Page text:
Each historical period, including ours, is characterized by some relevant events that contribute to changing the state of the world. The recent pandemic, the continuous and incredible technological progress, the threat of climate change. Society goes through these collective experiences and evolves at an incredible speed, as does the job market. New needs and new solutions emerge, creating new professions and extinguishing others. Green jobs are certainly a branch that is growing at remarkable speed, fuelled by the increasing pressure of the climate crisis.
Green jobs are defined by the International Labour Organization as “[…] jobs that contribute to preserve or restore the environment, be they in traditional sectors such as manufacturing and construction, or in new, emerging green sectors such as renewable energy and energy efficiency”. The expectation is that the transition to a green economy will create a net increase of 18 million jobs by 2030. The growth will be driven primarily by the construction and renewable energy sectors, while most of the losses will be related to the mining and refining of the fossil fuel industry.
The European Commission presented last year a publication examining the future skills and professions that will be in demand in the labor market. The analysis presents a scenario for the year 2040 and classifies the different professions in existing jobs, emerging jobs and future jobs. Existing jobs include green jobs that have already begun to spread and will continue to grow in the next few decades. Instead, emerging jobs and future jobs are those professions that are still rare or non-existent, respectively, and will become more common in the future.
Let’s take a look at what the professions of the future might be.
Sustainable finance specialist: social pressure and the risks associated with climate change will force financial institutions to increasingly integrate sustainability into their businesses. The main tasks of a sustainable financial specialist may include assessing the risks of an investment from a sustainability perspective, producing sustainability reports and organizing training for companies on sustainability issues.
Inclusive urban landscape architect: this profession aims to create a balance between city and nature, while mitigating the climate and protecting human and animal health. This requires the creation of new solutions and the use innovative materials.
Material passport producer: it consists in analysing and attributing an environmental footprint to products and buildings. The goal of this profession is to facilitate the recovery and recycling of the material.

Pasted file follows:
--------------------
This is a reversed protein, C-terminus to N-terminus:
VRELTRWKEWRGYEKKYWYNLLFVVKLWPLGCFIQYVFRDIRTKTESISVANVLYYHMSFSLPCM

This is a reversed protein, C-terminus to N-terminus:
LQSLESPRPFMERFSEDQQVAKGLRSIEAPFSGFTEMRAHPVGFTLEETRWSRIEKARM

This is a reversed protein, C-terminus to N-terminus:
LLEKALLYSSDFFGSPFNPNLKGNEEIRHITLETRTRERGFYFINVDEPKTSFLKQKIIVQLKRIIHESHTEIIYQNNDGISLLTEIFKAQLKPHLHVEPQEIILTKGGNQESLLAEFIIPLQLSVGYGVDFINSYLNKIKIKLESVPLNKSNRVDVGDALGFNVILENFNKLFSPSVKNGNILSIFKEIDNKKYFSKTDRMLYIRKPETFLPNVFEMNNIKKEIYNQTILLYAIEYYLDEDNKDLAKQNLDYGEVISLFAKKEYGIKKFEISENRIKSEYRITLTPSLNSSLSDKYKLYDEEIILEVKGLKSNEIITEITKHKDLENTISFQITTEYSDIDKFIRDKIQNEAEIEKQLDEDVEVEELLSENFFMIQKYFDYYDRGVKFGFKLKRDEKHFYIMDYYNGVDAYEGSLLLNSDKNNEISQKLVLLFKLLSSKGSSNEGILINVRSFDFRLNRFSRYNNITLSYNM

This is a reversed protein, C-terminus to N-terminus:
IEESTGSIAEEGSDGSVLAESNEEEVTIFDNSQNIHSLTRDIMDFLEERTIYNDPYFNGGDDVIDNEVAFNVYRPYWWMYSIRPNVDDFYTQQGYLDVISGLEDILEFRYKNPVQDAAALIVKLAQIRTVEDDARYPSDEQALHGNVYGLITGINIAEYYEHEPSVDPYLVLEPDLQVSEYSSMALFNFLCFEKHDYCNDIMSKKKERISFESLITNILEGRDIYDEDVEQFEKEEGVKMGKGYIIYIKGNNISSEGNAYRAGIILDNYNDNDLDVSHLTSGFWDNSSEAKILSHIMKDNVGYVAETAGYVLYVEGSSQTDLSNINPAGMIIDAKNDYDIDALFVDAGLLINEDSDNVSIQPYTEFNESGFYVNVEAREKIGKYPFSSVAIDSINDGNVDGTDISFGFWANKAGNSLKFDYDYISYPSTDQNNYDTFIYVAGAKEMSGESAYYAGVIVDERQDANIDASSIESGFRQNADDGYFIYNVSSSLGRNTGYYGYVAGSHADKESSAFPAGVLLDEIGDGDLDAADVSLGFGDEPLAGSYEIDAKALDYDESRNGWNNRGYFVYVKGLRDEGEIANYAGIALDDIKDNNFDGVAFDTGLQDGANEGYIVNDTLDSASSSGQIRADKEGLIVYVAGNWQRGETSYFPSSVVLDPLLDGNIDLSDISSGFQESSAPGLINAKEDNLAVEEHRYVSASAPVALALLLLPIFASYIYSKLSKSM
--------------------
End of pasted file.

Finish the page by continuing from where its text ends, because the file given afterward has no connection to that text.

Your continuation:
Environmental data analyst: in order to monitor the environmental situation in critical areas, environmental data analysts will have the task of collecting the necessary data. Part of their work will consist of data quality checks and consistency analysis, while the part of big data analysis will be performed by AI.
Urban micro farmer: farming will become more common in cities in order to ensure food supply and reduce transport. With the support of digital monitoring systems, urban farmers will cultivate on rooftops and small portion of lands within the cities.
Green opportunity spotter: with the green transition there is also the need to navigate the new green jobs market. Green opportunity spotters can provide guidance to people who are looking to use their skills for a career related to the environmental field.
Appliance sharing hub connector: this profession is an example of how environmental entrepreneurship can produce both environmental and economic benefits for society. In this case, an app allows people to repair their items by producing spare parts via 3d printers or to sell their old objects to other users. In the future, we can expect similar solutions that support the circular economy to become more common, and environmental entrepreneurship to become more thriving.
Businesses will be more resilient with green jobs
Green jobs are not just a natural consequence of the green transition, they are a necessity for a thriving economy. In fact, environmental degradation increases the risks for businesses. For example, the increase in extreme weather events implies high uncertainty which will increase the cost of operations; or the reduced availability of water will force to modify some production processes and to limit growth, especially in some sectors such as the textile one. For these and many other reasons, firms that are investing in green jobs and a more sustainable business will have to bear short-term costs, but they will be paid off in long-term benefits.
The International Labour Organization reported data collected by CDP in 2015 on 1.839 enterprises that were implementing greenhouse gas reduction initiatives. For more than 60 per cent of firms, the investment paid off in less than three years, and for 80 per cent in less than ten years, thanks to an increased savings and growth in sales.
Cover photo by Marten Bjork on Unsplash.